Glycemic control is worse and complications are high among Hispanics with diabetes (5), in part, explained by inadequate medical and self-care and cultural and economic factors (6). Comorbid depression and diabetes may significantly worsen the course of both disorders, leading to higher complication and mortality rates (7) and total health care expenditures (8). Depression may worsen diabetes outcomes via neurobiological mechanisms (9) and poor adherence to self-care regimens (10). In some, but not all, trials, glucose control has been shown to improve with depression treatment; however, the prevalence of undiagnosed or untreated depression among all diabetic subjects is high (11).

This randomized clinical trial implemented a health services effectiveness trial design to test a collaborative care model aimed at increasing exposure of low-income, predominantly Hispanic diabetic patients (15 non-Hispanics) with comorbid depression to evidenced-based depression psychotherapy and/or pharmacotherapy to examine both depression care receipt and outcomes compared with usual care. We hypothesized that the intervention (INT group) versus enhanced usual care (EUC group) would be associated with improved depressive symptom outcomes, functioning, quality of life, and A1C levels at 6, 12, and 18 months. Sociocultural adaptations (12,13) were aimed at enhancing patient depression treatment engagement and adherence; reducing individual, provider, and system barriers to care; integrating depression and diabetes care; and providing culturally and linguistically competent care.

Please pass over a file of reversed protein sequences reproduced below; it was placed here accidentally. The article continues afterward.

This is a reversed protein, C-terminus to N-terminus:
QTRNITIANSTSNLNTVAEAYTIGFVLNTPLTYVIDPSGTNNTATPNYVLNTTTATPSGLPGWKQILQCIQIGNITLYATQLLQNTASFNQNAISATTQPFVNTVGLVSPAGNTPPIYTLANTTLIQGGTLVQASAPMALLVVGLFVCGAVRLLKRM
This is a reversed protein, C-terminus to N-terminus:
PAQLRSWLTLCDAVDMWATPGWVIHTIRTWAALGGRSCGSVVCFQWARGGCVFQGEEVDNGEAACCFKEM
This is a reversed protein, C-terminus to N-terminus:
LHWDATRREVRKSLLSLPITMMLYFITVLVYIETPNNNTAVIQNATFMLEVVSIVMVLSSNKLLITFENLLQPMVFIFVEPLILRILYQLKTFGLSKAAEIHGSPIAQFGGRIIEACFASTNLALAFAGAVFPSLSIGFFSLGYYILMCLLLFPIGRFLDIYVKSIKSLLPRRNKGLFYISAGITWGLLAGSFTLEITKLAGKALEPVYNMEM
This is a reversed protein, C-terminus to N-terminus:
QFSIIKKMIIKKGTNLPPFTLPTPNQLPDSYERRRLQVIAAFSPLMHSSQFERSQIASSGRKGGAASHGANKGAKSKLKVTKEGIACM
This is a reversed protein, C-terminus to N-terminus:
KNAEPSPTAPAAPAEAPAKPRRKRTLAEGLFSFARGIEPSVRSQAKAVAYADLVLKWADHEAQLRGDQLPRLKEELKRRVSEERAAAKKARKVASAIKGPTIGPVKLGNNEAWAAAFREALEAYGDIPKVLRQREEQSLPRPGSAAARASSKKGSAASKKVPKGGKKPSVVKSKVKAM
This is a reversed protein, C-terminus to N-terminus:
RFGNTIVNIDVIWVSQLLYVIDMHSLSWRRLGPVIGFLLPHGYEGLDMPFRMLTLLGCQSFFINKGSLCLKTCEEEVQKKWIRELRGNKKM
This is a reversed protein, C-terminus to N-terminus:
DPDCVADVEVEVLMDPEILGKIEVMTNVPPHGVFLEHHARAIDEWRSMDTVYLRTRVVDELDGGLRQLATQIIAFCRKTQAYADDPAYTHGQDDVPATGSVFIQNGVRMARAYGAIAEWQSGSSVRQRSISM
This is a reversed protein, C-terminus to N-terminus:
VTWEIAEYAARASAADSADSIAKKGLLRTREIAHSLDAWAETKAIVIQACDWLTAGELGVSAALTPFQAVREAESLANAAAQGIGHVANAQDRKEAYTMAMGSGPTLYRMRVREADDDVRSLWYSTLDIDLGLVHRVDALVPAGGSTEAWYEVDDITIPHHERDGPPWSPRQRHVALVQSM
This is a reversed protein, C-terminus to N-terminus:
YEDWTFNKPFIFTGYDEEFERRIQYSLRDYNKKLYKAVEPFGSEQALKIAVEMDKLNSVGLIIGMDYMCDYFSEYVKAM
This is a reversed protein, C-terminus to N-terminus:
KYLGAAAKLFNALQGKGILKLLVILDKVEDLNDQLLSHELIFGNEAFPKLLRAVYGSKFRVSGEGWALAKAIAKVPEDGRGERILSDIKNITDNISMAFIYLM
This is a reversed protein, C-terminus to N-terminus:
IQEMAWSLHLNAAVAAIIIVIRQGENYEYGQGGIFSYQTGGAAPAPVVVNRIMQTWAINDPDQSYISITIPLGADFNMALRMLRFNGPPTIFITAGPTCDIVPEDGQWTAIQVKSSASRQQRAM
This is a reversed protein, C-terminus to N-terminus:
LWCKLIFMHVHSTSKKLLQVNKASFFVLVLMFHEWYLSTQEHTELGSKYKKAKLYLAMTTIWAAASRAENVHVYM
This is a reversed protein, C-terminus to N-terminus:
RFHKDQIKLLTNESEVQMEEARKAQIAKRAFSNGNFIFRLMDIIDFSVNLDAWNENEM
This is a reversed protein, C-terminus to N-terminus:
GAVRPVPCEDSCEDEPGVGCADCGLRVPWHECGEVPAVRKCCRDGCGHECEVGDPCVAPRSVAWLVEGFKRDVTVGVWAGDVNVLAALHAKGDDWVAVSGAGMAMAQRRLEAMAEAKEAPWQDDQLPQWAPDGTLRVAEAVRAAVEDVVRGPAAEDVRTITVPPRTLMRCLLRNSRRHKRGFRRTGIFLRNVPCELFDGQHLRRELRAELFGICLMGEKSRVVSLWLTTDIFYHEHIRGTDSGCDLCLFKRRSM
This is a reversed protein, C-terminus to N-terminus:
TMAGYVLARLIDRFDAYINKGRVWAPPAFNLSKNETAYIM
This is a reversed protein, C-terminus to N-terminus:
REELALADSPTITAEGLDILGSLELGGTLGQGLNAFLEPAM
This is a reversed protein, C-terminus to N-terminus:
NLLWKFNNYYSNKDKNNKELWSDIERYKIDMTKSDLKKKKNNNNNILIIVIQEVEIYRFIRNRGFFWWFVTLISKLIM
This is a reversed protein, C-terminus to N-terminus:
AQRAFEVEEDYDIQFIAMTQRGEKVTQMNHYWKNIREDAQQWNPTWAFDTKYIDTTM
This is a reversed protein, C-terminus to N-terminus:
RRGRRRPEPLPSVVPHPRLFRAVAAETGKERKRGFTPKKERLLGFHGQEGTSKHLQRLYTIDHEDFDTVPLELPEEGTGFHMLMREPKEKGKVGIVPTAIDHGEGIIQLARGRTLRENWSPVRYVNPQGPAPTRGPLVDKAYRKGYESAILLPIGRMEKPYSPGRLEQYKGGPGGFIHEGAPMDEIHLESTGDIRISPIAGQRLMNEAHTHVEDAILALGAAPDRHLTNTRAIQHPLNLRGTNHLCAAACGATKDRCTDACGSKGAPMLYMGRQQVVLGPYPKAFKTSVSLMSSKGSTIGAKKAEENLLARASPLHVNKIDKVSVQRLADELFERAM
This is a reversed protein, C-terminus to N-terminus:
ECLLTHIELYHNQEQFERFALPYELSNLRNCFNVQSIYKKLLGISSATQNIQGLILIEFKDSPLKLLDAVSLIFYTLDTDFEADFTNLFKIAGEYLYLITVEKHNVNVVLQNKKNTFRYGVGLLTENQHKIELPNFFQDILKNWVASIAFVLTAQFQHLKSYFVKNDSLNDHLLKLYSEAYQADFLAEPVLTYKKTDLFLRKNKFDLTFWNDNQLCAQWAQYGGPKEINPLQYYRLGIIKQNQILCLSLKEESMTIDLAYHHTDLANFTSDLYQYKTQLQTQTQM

RESEARCH DESIGN AND METHODS

The study, approved by the University of Southern California Institutional Review Board, was conducted in public community clinics, one of which provides usual primary care, whereas the other offers diabetic patients referred by clinic primary care physicians (PCPs) a program in which diabetes nurse educators provide care coordination, monitoring, and self-management education. Trained bilingual study recruiters identified diabetic patients from medical charts. Patients provided verbal consent to depression symptom screening; eligible patients provided written informed trial consent. Randomization was conducted via a computer-generated random number in blocks of 10, with random assignment number enclosed in sealed envelopes; patients selected one of five sequential envelopes following baseline interview. Clinic PCPs and nursing staff attended a depression treatment didactic session by the study psychiatrist at study onset and a refresher midway.

Intervention model

Key elements in the Multifaceted Diabetes and Depression Program are based on evidence-based practice guidelines for primary care and are responsive to known barriers to treatment among patients in public safety-net clinics. The structured stepped-care algorithm 12-month intervention included 1) problem-solving therapy (PST) provided by bilingual graduate social work diabetes depression clinical specialists (DDCSs) and/or antidepressant medications prescribed by the treating PCP; 2) DDCS monthly telephone follow-up symptom monitoring, treatment maintenance, and relapse prevention; and 3) care and service system navigation by the DDCS and an assistant patient navigator. A psychiatrist and principal investigator (K.E.) provided weekly telephone DDCS supervision, and, if requested, the psychiatrist provided PCP antidepressant medication telephone consultation.